But this weekend I really surpassed myself, and had such fun doing it..  I am holding a portfolio course. There is much to prepare for this intensive course (not least my supply of  hula hoops) - props, materials and projects, all to be squeezed into the car and transported to the venue.

just about room for the dog
Luckily, I have A Plan... Firstly, tart up some of the props and throw away the unused ones... Some of the white-painted objects were looking a bit grubby so I gave them another coat, and hung them in the garden to dry, and decided they looked rather like...well, Art.

Then, on the morning I traveled, time to attack the props boxes themselves. These are all stored in The Shed. I have a room at the back of my garage which I call The Shed - I think rooms are defined by what we call them. This room houses an extra fridge and the washing machine, but Utility is the wrong name for it. It's a bit rough - old lino on the floor, half-painted walls, pipes everywhere, and lining one wall above the Belfast sink there are wonderfully makeshift shelves full of the previous occupants bits and bobs.. Truly, A Shed.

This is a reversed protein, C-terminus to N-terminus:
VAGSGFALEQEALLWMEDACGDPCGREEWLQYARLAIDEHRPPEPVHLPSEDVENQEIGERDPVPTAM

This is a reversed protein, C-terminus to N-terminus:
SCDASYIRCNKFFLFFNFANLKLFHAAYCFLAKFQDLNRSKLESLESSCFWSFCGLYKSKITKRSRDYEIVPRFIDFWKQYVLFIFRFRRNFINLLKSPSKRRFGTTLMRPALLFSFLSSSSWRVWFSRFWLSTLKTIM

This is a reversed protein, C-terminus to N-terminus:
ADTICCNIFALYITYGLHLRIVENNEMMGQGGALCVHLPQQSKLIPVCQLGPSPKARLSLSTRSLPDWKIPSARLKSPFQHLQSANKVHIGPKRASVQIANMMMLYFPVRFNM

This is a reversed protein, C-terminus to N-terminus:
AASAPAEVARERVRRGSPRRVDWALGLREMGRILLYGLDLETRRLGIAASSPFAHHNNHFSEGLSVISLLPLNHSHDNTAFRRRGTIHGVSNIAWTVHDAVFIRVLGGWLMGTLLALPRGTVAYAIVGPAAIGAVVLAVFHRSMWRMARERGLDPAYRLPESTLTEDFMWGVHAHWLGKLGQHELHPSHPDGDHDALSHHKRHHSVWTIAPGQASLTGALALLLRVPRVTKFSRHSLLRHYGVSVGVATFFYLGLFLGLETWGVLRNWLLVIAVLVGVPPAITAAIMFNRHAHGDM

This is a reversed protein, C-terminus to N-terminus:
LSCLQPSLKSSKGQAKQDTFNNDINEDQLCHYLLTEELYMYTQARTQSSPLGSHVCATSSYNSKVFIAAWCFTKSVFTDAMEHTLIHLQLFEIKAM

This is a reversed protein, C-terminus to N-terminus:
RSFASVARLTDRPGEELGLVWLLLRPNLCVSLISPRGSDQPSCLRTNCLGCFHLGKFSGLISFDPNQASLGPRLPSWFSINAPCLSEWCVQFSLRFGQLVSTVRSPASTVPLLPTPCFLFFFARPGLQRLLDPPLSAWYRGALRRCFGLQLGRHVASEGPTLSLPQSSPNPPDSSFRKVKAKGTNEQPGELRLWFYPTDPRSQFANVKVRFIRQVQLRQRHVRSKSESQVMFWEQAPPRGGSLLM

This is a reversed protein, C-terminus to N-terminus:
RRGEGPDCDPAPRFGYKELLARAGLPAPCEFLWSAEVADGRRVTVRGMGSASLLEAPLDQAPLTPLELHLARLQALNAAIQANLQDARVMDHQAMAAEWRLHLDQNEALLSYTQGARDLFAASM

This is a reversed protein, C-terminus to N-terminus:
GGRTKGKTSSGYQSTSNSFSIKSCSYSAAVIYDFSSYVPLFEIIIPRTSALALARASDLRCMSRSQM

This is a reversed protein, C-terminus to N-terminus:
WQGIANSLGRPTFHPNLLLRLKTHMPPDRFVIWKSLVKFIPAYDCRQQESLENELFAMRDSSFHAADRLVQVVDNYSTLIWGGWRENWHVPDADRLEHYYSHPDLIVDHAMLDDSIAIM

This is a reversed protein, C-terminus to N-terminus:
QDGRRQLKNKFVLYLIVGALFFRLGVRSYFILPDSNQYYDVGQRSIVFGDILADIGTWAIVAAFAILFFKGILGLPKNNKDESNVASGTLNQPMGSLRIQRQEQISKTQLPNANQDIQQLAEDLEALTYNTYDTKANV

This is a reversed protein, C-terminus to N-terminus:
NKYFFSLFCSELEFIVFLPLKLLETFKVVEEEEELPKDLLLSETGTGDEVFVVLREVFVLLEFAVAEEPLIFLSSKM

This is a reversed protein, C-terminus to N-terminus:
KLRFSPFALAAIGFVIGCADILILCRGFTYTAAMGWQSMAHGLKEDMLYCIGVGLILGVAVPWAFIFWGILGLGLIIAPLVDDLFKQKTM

Can you tell that I love a hardware shop?
I love the Silvo tin. The sweet tins are filled with screws, obviously. 
The props boxes are filled with the broadest imaginable array of potential drawing fodder, from shoes to car parts, plus some 'stuff', and sorting through them provided me with the most delicious cleansing experience,  getting rid of so much extra clutter that I totally emptied two boxes.

In fact, I enjoyed it so much that moments later I found myself getting stuck in to clearing the shed as well! FanTAStic! I struggled and heaved until I got the broken old Singer sewing machine out, (which was taken to the dump, in spite of its highly drawable iron legs.. but I couldn't bring myself to throw away the '50's instruction manual with its wonderful illustrations and strange sounding, provocative words and titles like Blinding Plackets, To Oil the Bobbin Winder, French Fold, Shirr, Zipper Foot, Oiling the Ruffler, and even, perish the thought, The Blind Stitcher..). In no time I'd also hauled a half-broken chest of drawers out too, which my son happily axed to shreds. And lo, such new space! A couple of trips to the dump, then I drive across Ireland to County Clare... 
The Girls... 
I reckon you can tell a lot about someone, by looking in their shed. And you know that thing of everyone being in the kitchen at parties? They have it so wrong... Best place is.. the SHED!

Upcoming courses - water colour, portrait drawing and art for teenagers.
email for info